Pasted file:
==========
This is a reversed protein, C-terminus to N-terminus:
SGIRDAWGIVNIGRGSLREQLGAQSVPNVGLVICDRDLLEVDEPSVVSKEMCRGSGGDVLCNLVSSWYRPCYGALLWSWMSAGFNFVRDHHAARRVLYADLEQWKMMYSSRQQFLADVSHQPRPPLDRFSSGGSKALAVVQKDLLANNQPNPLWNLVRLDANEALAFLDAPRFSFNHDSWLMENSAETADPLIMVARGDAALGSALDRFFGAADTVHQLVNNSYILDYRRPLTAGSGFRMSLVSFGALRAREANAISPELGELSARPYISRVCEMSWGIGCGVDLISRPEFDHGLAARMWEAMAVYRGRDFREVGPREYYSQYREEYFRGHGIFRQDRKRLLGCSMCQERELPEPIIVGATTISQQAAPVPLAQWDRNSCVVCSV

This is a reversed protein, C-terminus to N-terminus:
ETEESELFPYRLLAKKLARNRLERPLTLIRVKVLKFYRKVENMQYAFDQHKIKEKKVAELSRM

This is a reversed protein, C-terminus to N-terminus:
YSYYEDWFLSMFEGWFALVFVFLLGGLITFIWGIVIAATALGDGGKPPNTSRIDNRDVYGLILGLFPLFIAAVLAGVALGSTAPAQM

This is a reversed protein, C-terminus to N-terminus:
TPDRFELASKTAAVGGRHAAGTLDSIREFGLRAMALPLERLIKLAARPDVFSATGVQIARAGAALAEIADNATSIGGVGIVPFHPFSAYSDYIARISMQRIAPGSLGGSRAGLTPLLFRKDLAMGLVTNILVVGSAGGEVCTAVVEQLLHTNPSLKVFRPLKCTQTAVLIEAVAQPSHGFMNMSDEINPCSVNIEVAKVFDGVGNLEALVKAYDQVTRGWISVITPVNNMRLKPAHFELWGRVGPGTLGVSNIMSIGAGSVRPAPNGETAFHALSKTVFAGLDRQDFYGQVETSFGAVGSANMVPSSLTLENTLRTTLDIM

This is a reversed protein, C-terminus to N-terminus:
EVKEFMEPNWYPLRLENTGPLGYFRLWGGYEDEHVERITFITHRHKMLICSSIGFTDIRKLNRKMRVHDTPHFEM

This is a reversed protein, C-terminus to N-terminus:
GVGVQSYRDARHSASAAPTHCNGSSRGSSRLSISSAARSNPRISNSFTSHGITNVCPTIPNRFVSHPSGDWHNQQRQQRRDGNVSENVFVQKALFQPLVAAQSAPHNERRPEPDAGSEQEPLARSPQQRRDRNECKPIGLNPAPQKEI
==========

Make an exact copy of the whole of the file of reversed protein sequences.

This is a reversed protein, C-terminus to N-terminus:
SGIRDAWGIVNIGRGSLREQLGAQSVPNVGLVICDRDLLEVDEPSVVSKEMCRGSGGDVLCNLVSSWYRPCYGALLWSWMSAGFNFVRDHHAARRVLYADLEQWKMMYSSRQQFLADVSHQPRPPLDRFSSGGSKALAVVQKDLLANNQPNPLWNLVRLDANEALAFLDAPRFSFNHDSWLMENSAETADPLIMVARGDAALGSALDRFFGAADTVHQLVNNSYILDYRRPLTAGSGFRMSLVSFGALRAREANAISPELGELSARPYISRVCEMSWGIGCGVDLISRPEFDHGLAARMWEAMAVYRGRDFREVGPREYYSQYREEYFRGHGIFRQDRKRLLGCSMCQERELPEPIIVGATTISQQAAPVPLAQWDRNSCVVCSV

This is a reversed protein, C-terminus to N-terminus:
ETEESELFPYRLLAKKLARNRLERPLTLIRVKVLKFYRKVENMQYAFDQHKIKEKKVAELSRM

This is a reversed protein, C-terminus to N-terminus:
YSYYEDWFLSMFEGWFALVFVFLLGGLITFIWGIVIAATALGDGGKPPNTSRIDNRDVYGLILGLFPLFIAAVLAGVALGSTAPAQM

This is a reversed protein, C-terminus to N-terminus:
TPDRFELASKTAAVGGRHAAGTLDSIREFGLRAMALPLERLIKLAARPDVFSATGVQIARAGAALAEIADNATSIGGVGIVPFHPFSAYSDYIARISMQRIAPGSLGGSRAGLTPLLFRKDLAMGLVTNILVVGSAGGEVCTAVVEQLLHTNPSLKVFRPLKCTQTAVLIEAVAQPSHGFMNMSDEINPCSVNIEVAKVFDGVGNLEALVKAYDQVTRGWISVITPVNNMRLKPAHFELWGRVGPGTLGVSNIMSIGAGSVRPAPNGETAFHALSKTVFAGLDRQDFYGQVETSFGAVGSANMVPSSLTLENTLRTTLDIM

This is a reversed protein, C-terminus to N-terminus:
EVKEFMEPNWYPLRLENTGPLGYFRLWGGYEDEHVERITFITHRHKMLICSSIGFTDIRKLNRKMRVHDTPHFEM

This is a reversed protein, C-terminus to N-terminus:
GVGVQSYRDARHSASAAPTHCNGSSRGSSRLSISSAARSNPRISNSFTSHGITNVCPTIPNRFVSHPSGDWHNQQRQQRRDGNVSENVFVQKALFQPLVAAQSAPHNERRPEPDAGSEQEPLARSPQQRRDRNECKPIGLNPAPQKEI